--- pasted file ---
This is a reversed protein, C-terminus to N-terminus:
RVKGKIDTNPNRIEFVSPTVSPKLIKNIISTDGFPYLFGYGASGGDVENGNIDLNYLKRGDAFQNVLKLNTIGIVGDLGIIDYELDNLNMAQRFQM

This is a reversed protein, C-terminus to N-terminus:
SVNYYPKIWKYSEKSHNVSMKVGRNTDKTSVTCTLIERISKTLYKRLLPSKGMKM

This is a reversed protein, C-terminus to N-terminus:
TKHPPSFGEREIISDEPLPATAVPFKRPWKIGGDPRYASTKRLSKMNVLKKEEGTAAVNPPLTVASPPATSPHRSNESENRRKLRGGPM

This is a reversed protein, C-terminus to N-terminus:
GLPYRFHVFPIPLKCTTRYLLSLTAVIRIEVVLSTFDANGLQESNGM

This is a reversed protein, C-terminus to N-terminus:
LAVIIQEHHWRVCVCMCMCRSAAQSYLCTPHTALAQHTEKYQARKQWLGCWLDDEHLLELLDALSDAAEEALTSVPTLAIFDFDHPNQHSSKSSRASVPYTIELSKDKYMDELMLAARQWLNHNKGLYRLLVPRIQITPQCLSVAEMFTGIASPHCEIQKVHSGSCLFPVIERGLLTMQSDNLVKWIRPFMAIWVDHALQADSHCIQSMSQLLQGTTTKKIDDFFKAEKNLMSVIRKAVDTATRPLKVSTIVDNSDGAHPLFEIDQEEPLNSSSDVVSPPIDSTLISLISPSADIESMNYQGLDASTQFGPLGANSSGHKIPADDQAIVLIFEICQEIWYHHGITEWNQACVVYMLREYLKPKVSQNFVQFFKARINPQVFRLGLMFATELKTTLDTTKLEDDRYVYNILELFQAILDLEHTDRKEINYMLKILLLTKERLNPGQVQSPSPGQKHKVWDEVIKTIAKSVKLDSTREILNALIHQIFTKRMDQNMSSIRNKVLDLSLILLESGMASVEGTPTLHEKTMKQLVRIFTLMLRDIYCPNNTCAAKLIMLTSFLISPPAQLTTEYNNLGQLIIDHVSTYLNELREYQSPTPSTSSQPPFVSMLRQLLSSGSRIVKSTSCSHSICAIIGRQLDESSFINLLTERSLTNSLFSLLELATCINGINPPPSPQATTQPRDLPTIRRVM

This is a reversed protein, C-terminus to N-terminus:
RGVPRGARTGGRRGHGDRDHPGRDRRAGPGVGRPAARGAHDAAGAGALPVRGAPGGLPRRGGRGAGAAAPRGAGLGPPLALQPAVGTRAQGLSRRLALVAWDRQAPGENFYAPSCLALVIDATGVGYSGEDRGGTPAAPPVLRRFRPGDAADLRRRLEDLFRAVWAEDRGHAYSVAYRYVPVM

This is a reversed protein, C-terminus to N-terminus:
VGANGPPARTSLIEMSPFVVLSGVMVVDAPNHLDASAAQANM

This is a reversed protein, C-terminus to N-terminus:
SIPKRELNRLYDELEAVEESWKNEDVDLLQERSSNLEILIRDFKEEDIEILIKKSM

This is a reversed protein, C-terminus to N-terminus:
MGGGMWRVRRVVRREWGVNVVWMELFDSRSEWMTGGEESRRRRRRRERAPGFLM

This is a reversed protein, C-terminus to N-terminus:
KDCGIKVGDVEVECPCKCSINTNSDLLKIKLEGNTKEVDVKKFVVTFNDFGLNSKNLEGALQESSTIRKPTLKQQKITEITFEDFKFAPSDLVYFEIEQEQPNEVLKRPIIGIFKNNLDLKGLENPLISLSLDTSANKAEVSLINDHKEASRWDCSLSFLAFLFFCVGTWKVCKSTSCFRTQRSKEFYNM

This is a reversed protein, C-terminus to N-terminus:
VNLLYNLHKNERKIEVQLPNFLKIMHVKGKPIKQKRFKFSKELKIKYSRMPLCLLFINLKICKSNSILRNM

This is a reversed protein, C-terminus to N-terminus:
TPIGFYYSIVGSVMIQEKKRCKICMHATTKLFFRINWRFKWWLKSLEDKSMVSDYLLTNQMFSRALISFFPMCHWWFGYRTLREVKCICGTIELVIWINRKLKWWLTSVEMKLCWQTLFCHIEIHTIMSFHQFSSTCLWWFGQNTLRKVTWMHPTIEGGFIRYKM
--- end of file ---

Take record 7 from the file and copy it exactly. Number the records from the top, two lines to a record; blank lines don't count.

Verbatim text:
This is a reversed protein, C-terminus to N-terminus:
VGANGPPARTSLIEMSPFVVLSGVMVVDAPNHLDASAAQANM